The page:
In essence, these theorems show that only those small scale metric inhomogeneities corresponding to gravitational radiation can have a significant backreaction effect; see [4] for further discussion. In particular, it should be noted that in the case where has FLRW symmetry, even when short wavelength gravitational radiation is present and backreaction effects are large, the effective stress-energy tensor must be of the form of a fluid, and therefore cannot mimic dark energy.

In section 4, we will return to the issue of how best to describe in cosmology. Specifically, we will consider how to translate Newtonian cosmologies into general relativistic cosmologies in a way that yields accurate solutions to Einstein’s equation. However, we first give a brief discussion of some other approaches that have suggested that backreaction might be large.

3 Other approaches to backreaction

As the results summarized in the previous section have shown, small scale density inhomogeneities cannot produce large backreaction effects in cosmology. However, a number of other approaches have come to the opposite conclusion—or, at least, have suggested the possibility that the cosmological backreaction effects due to matter inhomogeneities on small and/or large scales could be large. Some of these approaches are based upon questionable approximation methods (see, e.g., [19]) and some are based upon questionable interpretations of gauge-dependent quantities (see, e.g., [20, 21, 22, 23, 24] with regard to long wavelength perturbations); we will not attempt to review such approaches here. However, other approaches proceed by assigning an FLRW metric, , to via some averaging procedure or the matching of some observables. As we shall now illustrate, the main flaw with such approaches is that the FLRW metric that one thereby obtains may not be close to —even in cases where is well approximated by some FLRW metric. Since may be a poor approximation to , there is no reason why need be close to a solution to Einstein’s equation, so one may obtain large backreaction terms in equations satisfied by . Of course, these apparent backreaction effects are entirely spurious, being generated by using a poor approximation to .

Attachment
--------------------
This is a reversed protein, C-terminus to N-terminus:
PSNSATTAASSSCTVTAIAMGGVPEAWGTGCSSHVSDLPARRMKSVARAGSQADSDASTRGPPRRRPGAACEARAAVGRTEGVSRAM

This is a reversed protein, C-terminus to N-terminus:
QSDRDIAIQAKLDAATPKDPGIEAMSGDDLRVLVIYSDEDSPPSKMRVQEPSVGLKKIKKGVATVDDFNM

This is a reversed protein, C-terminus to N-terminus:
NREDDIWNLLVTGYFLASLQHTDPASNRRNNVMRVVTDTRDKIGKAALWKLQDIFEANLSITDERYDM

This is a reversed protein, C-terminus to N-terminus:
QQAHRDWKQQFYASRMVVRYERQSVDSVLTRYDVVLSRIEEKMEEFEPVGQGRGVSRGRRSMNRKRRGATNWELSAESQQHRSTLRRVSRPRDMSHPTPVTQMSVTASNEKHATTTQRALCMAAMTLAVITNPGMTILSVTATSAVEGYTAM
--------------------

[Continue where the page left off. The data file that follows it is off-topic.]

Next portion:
The approach of Buchert [25, 26] provides a good illustration of this point. In Buchert’s approach the metric is written in a synchronous slicing comoving with the dust particles,


This is possible provided the dust 4-velocity is irrotational, which we assume here. The volume, , of a comoving spatial region on a constant- slice is given by


where is the proper volume element on . The averaged “scale factor,” , is defined as proportional to . Spatial averages of scalars over can then be defined by


In this way, one can define an averaged density, , and averaged scalar curvature, . One may then assign an FLRW model, , to based upon the values of these averaged quantities.

Equations governing the dynamics of can be derived by taking averages of the scalar components of Einstein’s equation for . One obtains [25, 26]


where the quantity


characterizes the “backreaction,” i.e., the failure of the FLRW spacetime , to satisfy Einstein’s equation. There is no reason why need be small444A further difficulty with the Buchert approach is that the equations are underdetermined, as there is no evolution equation given for . However, one is not free to specify arbitrarily, as the exact (i.e., not averaged) metric must satisfy the Einstein equation with dust stress energy, but only two components of this equation have been used to get the Buchert equations. See [18] for further discussion., so there can be large backreaction within the Buchert framework.